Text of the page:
The Face of God Among Us: How God Educates Humanity

I believe this may well be my best study of the Bahá’í teachings regarding the nature, purpose, and powers of the Manifestations. It is well-organized, not nearly as rambling as I sometimes tend to be, and focuses on what have been for me some of the critical questions I have had regarding the ontology of the Manifestations and the methodology They employ to accomplish the incredibly difficult task of teaching beings like ourselves, who, by all rights, should immediately recognize Them, welcome Them with open arms and loving hearts, and instantly and joyfully obey whatsoever They ordain, exhort, or even hint to be the correct course of action.

Of course, such is not the case, and because every Manifestation until now has been made to endure immense suffering, particularly at the hands of those learned followers of the previous Manifestation—the clerics and divines who have every reason to know better—each Manifestation has had to devise all manner of subtlety and misdirection to demonstrate the purity of His motive, the complete lack of desire He has for any personal aggrandizement, and the ultimate wisdom of His teachings, many of which seem to fly in the face of all that the believers of the previous Prophet hold sacred. 

The greatest joy for me in putting this work together was in sharing passages I had discovered or re-discovered that answer crucial questions about these other-worldly beings. After rehearsing why the Creator thinks it a good idea to bring forth such ornery beings such as ourselves by alluding to my understanding of the infinitely complete ḥadíth of the Hidden Treasure, I first discuss how the Manifestations are the sole means by which we are enabled to love an essentially unknowable Being—that in all Their words and actions, the Manifestations are the most complete expressions of Godliness as we will every encounter, whether in this life or the next.  

Then in Part 2 of the book, I discuss the ontology of the Prophets. In particular, I note Their pre-existence in the realm of the spirit, the fact that their “epiphany”—or first intimation of Their Revelation—denotes no change in their nature (They do not suddenly become Manifestations) nor does it represent Their first awareness of Their station or Their mission.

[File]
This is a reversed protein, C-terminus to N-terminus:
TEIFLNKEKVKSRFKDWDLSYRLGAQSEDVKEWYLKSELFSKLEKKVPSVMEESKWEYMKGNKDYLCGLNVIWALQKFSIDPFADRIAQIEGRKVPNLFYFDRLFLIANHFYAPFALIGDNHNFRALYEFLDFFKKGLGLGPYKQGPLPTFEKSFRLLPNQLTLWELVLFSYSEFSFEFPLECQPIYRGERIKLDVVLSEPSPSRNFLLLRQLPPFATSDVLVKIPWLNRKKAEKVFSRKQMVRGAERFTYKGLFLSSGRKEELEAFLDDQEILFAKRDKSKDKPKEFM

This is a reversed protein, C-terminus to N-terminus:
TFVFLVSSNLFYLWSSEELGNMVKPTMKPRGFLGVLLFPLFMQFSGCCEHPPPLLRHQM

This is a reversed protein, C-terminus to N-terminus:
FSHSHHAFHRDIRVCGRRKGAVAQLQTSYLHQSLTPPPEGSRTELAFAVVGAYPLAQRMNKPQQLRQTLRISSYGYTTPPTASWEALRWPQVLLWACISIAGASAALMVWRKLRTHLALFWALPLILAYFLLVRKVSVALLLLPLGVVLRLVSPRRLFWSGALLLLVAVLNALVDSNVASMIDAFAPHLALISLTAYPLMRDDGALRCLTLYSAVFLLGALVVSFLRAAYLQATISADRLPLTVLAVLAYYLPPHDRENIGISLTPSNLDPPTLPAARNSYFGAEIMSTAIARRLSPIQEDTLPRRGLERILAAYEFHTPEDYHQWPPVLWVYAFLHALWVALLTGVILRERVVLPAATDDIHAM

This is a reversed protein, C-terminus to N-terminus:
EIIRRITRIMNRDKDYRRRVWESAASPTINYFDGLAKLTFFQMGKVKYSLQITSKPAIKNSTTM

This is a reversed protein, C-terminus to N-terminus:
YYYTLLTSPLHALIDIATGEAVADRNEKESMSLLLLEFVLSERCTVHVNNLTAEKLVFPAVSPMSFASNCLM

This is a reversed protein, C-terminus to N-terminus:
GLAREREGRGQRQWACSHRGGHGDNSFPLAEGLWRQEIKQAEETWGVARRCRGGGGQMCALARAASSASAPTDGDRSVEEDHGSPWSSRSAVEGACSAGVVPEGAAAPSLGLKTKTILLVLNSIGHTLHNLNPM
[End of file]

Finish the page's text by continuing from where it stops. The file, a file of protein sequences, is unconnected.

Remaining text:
In Part 3 I discuss some of the special powers of the Manifestations. Among these are some critical discoveries. For example, I discuss how Their capacity to receive a revelation direct from God does not mean that the Manifestations are merely God’s amanuensis. Rather, by citing passages from Bahá’u’lláh on this matter, I attempt to demonstrate that They fashion the words Themselves to accord with the capacities and limitations of the people to whom They appear. I also discuss Their omniscience and even those passages that also imply Their omnipotence. 

In the final section, Part 4, I discuss the methodology of the Prophets—Their teaching techniques. I discuss why They test us by challenging us with indirection and subtlety, whether in the concealment of Their true powers, or in the poetic indirection of the language They use. Why do They choose to appear among as ordinary citizens, as neighbors, as shepherds, carpenters, merchants, prisoners, and exiles? I also discuss the underlying logic of both the laws They bring and the laws of the previous revelation that They abolish, each category of which challenges and tests the believers and non-believers alike. 

This work concludes with a discussion about the suffering of the Manifestations. In particular, I examine what we are meant to learn from this great irony—that the One sent by God to help us must needs endure rejection and persecution, even death. At the heart of this irony is the question put to Christ while on the cross—if They are indeed sufficiently powerful to do whatsoever They choose, why do They not extricate Themselves from these conditions that They might demonstrate Their power, go about fulfilling Their mission rather than allowing themselves to be subjected to such cruelty by the rank and file. How does this decision to withhold Their power assist and reinforce the purpose of Their mission? 

But the reason I think this book may be the most important contribution I have made to the study of the Bahá’í Faith and its teachings has little to do with my own powers of organizing the discourse, or any innovative questions I may have thought to pose. Rather the joy in assembling this work—and frankly in reading it over myself no and then—is the compilation of passages that, at every turn, support any observations I make or conclusions I infer. In that sense, the framework of this study may well serve as a useful point of beginning for someone wishing to study what is at the heart of Bahá’í belief—the fact that God has sent Beings who are not ordinary humans, but pre-existent and omniscient Vicegerents from the realm of the spirit to visit us here on Earth that we may live our lives to fullest and promulgate as best we are able the advancement of ourselves individually and of civilization as a whole.

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